Study by some economic experts from constituent colleges of the University of Malawi has established that financial education reinforced with text message reminders is an effective way to improve knowledge and uptake of mobile money services among rural masses.
This follows a recent national policy research dissemination conference organised by the Economics Association of Malawi (Ecama) to disseminate findings of the study.
Titled Promoting Mobile Money Use through Training and Text-messages in Malawi, the study further highlights that integrating mobile money into Village Savings and Loan Associations (VSLAs) improves access to financial services among unbanked people and potentially improves VSLA operations.
The study, thus, recommends that initiatives to encourage the digitisation of financial transactions should combine training with text message reminders and that Mobile money services should target established and trusted groups, such as VSLAs.
The study focused on 342 members of 21 VSLAs in Machinga and Mangochi districts who received financial literacy and mobile money training, reinforced by weekly text message reminders as the treatment group and another 298 individuals from 21 other VSLAs constituted the control group.
“The intervention was more effective in less-developed areas. Comparing the effects of the training and text message program between the less economically developed district of Machinga, and the more-developed district of Mangochi revealed some significant differences.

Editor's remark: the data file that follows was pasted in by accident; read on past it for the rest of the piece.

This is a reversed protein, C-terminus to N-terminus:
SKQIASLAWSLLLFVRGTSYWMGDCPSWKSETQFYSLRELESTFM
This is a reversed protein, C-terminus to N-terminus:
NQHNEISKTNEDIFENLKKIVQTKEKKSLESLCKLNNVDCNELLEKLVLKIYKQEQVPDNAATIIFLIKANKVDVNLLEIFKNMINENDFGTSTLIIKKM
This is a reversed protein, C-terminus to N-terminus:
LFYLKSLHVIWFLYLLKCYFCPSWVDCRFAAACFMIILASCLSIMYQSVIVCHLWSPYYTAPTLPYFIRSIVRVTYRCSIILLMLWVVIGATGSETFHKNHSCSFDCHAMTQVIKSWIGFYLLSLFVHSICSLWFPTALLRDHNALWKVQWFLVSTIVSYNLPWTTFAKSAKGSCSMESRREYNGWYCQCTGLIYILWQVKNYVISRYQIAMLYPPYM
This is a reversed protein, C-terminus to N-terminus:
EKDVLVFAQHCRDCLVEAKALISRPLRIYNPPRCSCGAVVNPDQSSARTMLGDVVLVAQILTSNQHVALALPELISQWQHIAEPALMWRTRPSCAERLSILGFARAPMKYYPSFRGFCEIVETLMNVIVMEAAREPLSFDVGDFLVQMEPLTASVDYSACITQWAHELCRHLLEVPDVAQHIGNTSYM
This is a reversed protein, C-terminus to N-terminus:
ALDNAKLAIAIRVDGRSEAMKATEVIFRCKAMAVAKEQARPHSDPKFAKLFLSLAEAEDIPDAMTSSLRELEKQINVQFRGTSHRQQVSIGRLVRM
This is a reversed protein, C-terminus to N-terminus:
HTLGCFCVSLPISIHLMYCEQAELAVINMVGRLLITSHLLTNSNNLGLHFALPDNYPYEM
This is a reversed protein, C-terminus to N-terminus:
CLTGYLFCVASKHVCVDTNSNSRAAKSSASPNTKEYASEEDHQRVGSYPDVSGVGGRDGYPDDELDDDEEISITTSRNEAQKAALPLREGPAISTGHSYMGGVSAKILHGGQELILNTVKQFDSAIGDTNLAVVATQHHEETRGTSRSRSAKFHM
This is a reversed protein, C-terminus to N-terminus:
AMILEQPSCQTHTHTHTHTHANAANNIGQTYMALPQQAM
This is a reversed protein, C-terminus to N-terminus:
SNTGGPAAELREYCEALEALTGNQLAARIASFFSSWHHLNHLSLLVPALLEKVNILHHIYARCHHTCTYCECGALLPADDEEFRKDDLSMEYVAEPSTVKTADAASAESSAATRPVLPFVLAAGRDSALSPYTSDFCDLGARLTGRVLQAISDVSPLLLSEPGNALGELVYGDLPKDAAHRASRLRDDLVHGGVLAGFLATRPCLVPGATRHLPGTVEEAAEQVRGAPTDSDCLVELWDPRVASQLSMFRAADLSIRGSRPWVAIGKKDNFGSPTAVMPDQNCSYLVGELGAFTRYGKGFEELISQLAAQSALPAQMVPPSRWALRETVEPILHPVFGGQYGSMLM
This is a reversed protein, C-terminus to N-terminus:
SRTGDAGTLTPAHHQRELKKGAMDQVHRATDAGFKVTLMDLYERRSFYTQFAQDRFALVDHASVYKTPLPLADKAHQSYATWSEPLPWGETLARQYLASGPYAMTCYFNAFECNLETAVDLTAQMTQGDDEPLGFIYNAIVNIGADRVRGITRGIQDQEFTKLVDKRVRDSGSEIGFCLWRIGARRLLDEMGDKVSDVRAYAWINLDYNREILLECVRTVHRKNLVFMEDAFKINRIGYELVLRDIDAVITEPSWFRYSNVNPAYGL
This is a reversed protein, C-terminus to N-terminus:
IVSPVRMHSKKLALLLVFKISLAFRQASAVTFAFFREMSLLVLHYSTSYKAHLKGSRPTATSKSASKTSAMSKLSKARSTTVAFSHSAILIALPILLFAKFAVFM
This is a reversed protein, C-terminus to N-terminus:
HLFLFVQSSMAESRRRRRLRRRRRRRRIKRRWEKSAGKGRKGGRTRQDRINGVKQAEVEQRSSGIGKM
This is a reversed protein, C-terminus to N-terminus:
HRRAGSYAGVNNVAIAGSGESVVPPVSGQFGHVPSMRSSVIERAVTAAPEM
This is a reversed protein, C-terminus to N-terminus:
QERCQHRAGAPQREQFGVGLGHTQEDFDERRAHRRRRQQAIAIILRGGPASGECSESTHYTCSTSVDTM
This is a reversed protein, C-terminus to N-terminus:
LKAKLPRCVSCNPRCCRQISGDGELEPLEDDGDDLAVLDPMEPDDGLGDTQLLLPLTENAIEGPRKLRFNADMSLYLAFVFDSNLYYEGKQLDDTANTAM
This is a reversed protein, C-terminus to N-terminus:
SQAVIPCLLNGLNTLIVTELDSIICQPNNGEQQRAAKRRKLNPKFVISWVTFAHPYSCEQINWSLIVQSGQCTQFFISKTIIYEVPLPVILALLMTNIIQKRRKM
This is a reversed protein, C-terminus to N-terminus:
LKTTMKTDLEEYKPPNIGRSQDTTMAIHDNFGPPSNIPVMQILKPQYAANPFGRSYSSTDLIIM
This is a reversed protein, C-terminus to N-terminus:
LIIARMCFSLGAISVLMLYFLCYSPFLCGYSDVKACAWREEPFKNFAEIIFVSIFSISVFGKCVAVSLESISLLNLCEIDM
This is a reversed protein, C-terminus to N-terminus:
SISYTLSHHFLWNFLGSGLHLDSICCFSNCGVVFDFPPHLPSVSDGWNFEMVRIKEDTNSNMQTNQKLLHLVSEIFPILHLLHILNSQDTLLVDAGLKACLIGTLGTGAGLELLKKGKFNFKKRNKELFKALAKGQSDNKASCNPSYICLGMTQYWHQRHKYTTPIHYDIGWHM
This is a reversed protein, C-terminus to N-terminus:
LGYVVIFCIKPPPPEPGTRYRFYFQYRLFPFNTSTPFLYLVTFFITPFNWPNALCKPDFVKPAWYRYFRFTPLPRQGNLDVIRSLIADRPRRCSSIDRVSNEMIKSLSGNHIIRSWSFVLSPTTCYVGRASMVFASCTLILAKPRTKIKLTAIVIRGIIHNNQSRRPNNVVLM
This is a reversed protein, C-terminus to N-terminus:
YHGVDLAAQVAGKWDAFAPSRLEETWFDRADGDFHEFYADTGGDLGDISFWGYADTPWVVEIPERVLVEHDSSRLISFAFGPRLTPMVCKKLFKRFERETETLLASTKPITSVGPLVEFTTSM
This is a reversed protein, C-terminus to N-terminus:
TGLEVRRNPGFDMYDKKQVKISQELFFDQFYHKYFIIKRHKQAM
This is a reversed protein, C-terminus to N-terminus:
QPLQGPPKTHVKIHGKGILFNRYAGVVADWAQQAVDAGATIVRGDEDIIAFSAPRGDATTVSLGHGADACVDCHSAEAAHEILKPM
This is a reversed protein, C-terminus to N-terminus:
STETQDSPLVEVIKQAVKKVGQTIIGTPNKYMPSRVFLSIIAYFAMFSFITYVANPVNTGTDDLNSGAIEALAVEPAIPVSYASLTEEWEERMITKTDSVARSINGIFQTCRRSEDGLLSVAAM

“Treated VSLA members in Machinga were more percent likely to have a bank account, compared with their counterparts in Mangochi. By the same measure, they were also more likely to save with banks by 3 percent, microcredit groups by 4.7 percent and mobile money by 7.4 percent.
“Similarly, more treated individuals in Machinga reported that they had learned mobile money could be used to pay bills at 6.8 percent, save money 9.9 percent, and obtain a loan at 6.7 more,” reads the study in part.
It further says that the effectiveness of the intervention was linked to trust in mobile money where participants who indicated their trust in mobile money services during the baseline survey were more likely to own and use a mobile money account at the end of the intervention.
Ecama Executive Director, Kettie Nyasulu, said the study brings to light efforts that are effective towards financial innovation as well as financial inclusion of the unbanked poor.
“During this digital era, it is quite important that we embrace a cashless society in order to enhance effective payment services for expanding economic and financial transactions in Malawi,” Nyasulu said.